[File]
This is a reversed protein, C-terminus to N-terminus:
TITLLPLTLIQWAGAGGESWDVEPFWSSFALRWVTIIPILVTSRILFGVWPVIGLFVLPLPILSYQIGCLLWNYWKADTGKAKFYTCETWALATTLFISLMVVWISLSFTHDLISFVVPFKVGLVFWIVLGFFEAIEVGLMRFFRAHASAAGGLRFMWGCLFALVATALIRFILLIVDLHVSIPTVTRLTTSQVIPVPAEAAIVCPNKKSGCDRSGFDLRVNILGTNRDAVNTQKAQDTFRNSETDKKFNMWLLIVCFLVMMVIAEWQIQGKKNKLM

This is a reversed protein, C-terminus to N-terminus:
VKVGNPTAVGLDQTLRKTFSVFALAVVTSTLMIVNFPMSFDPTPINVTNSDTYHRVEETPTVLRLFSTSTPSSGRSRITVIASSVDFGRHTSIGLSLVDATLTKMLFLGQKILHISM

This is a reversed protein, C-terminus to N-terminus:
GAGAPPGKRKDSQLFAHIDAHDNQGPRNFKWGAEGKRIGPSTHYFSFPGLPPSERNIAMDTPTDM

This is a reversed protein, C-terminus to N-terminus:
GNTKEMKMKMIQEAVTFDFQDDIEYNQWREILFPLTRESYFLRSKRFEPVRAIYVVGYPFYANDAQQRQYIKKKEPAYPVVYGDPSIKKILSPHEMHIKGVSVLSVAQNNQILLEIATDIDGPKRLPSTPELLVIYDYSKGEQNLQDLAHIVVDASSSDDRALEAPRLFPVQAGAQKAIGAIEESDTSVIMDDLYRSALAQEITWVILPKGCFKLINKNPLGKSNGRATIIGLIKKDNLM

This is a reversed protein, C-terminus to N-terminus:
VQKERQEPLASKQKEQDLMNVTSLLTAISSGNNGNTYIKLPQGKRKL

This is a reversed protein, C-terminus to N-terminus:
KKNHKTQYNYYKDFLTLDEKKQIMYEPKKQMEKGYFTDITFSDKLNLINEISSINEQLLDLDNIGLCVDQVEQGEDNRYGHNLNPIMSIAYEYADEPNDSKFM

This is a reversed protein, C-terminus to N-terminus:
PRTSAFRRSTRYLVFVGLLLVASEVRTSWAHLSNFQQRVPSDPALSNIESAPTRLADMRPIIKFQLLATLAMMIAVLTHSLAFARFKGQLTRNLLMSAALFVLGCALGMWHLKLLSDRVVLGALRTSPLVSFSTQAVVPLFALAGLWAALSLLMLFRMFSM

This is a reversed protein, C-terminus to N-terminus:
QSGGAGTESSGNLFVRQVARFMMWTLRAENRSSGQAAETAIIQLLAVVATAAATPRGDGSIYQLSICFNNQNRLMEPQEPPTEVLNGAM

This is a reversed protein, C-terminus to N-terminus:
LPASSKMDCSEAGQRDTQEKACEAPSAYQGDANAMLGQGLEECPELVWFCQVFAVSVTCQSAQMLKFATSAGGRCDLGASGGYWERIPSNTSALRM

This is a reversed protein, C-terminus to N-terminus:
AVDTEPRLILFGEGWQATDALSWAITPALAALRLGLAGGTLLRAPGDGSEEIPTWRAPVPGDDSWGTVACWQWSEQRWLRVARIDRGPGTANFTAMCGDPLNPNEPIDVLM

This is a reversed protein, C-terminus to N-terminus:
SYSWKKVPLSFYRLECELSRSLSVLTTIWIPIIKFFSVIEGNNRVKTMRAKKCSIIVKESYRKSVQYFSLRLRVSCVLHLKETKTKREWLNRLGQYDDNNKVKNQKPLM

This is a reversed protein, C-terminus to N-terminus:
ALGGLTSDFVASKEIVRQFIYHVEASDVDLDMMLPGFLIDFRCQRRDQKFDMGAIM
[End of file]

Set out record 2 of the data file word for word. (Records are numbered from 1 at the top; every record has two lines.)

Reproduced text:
This is a reversed protein, C-terminus to N-terminus:
VKVGNPTAVGLDQTLRKTFSVFALAVVTSTLMIVNFPMSFDPTPINVTNSDTYHRVEETPTVLRLFSTSTPSSGRSRITVIASSVDFGRHTSIGLSLVDATLTKMLFLGQKILHISM